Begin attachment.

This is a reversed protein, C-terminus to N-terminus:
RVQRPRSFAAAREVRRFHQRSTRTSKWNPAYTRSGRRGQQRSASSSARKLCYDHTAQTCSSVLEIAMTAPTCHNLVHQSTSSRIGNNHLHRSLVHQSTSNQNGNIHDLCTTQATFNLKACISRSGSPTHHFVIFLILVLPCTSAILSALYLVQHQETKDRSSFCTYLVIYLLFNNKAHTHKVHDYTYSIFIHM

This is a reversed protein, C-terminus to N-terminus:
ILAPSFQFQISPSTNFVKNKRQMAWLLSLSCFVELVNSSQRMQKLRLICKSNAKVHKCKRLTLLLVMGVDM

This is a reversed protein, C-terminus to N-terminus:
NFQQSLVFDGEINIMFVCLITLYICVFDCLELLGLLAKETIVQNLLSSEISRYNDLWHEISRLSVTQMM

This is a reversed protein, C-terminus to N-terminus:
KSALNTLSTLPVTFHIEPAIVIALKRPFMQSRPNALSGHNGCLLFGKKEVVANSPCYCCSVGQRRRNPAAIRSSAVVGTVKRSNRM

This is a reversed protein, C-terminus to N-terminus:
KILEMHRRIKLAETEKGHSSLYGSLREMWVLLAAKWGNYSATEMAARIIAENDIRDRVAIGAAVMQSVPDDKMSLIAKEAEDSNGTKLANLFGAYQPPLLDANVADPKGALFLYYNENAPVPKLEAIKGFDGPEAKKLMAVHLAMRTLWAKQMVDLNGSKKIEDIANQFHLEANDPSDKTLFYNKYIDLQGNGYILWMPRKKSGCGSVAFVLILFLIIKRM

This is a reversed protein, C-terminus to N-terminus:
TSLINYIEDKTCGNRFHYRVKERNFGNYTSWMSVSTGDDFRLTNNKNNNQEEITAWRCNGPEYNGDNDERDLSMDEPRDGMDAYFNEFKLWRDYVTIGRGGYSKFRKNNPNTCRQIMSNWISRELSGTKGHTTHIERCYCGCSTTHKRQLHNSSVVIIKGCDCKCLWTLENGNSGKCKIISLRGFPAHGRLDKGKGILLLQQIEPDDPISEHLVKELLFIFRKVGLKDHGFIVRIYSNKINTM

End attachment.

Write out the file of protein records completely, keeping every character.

This is a reversed protein, C-terminus to N-terminus:
RVQRPRSFAAAREVRRFHQRSTRTSKWNPAYTRSGRRGQQRSASSSARKLCYDHTAQTCSSVLEIAMTAPTCHNLVHQSTSSRIGNNHLHRSLVHQSTSNQNGNIHDLCTTQATFNLKACISRSGSPTHHFVIFLILVLPCTSAILSALYLVQHQETKDRSSFCTYLVIYLLFNNKAHTHKVHDYTYSIFIHM

This is a reversed protein, C-terminus to N-terminus:
ILAPSFQFQISPSTNFVKNKRQMAWLLSLSCFVELVNSSQRMQKLRLICKSNAKVHKCKRLTLLLVMGVDM

This is a reversed protein, C-terminus to N-terminus:
NFQQSLVFDGEINIMFVCLITLYICVFDCLELLGLLAKETIVQNLLSSEISRYNDLWHEISRLSVTQMM

This is a reversed protein, C-terminus to N-terminus:
KSALNTLSTLPVTFHIEPAIVIALKRPFMQSRPNALSGHNGCLLFGKKEVVANSPCYCCSVGQRRRNPAAIRSSAVVGTVKRSNRM

This is a reversed protein, C-terminus to N-terminus:
KILEMHRRIKLAETEKGHSSLYGSLREMWVLLAAKWGNYSATEMAARIIAENDIRDRVAIGAAVMQSVPDDKMSLIAKEAEDSNGTKLANLFGAYQPPLLDANVADPKGALFLYYNENAPVPKLEAIKGFDGPEAKKLMAVHLAMRTLWAKQMVDLNGSKKIEDIANQFHLEANDPSDKTLFYNKYIDLQGNGYILWMPRKKSGCGSVAFVLILFLIIKRM

This is a reversed protein, C-terminus to N-terminus:
TSLINYIEDKTCGNRFHYRVKERNFGNYTSWMSVSTGDDFRLTNNKNNNQEEITAWRCNGPEYNGDNDERDLSMDEPRDGMDAYFNEFKLWRDYVTIGRGGYSKFRKNNPNTCRQIMSNWISRELSGTKGHTTHIERCYCGCSTTHKRQLHNSSVVIIKGCDCKCLWTLENGNSGKCKIISLRGFPAHGRLDKGKGILLLQQIEPDDPISEHLVKELLFIFRKVGLKDHGFIVRIYSNKINTM